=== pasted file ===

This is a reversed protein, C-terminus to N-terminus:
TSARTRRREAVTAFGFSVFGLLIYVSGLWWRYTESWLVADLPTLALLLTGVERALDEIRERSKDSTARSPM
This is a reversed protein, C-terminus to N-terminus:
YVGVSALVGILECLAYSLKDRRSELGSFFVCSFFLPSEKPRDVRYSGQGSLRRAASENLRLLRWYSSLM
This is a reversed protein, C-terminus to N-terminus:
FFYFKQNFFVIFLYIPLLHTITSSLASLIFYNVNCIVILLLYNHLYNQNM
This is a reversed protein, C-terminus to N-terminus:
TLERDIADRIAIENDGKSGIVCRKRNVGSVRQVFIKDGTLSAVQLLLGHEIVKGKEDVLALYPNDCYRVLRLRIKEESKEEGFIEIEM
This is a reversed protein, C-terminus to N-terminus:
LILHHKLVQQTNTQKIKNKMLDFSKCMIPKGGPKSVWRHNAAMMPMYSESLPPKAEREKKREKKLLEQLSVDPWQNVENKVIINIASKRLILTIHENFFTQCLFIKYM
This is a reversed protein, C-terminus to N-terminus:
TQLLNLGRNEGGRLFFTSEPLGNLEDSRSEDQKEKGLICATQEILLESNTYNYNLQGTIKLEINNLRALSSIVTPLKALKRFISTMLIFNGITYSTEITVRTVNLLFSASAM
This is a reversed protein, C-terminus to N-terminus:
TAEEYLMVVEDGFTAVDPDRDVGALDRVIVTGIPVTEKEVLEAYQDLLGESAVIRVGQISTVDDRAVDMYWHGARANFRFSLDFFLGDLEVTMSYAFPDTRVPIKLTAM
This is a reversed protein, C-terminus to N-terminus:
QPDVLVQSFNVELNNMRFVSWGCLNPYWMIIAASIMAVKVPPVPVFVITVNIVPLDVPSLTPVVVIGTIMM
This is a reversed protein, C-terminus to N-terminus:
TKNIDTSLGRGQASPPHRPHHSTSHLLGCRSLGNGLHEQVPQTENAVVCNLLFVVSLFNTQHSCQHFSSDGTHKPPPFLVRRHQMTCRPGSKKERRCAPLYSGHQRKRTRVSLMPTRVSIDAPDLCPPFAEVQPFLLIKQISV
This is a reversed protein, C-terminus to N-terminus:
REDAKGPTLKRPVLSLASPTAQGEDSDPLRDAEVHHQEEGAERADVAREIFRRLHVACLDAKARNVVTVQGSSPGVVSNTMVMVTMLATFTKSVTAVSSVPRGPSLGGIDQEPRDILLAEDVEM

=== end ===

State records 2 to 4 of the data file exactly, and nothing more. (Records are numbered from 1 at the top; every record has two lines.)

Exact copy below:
This is a reversed protein, C-terminus to N-terminus:
YVGVSALVGILECLAYSLKDRRSELGSFFVCSFFLPSEKPRDVRYSGQGSLRRAASENLRLLRWYSSLM
This is a reversed protein, C-terminus to N-terminus:
FFYFKQNFFVIFLYIPLLHTITSSLASLIFYNVNCIVILLLYNHLYNQNM
This is a reversed protein, C-terminus to N-terminus:
TLERDIADRIAIENDGKSGIVCRKRNVGSVRQVFIKDGTLSAVQLLLGHEIVKGKEDVLALYPNDCYRVLRLRIKEESKEEGFIEIEM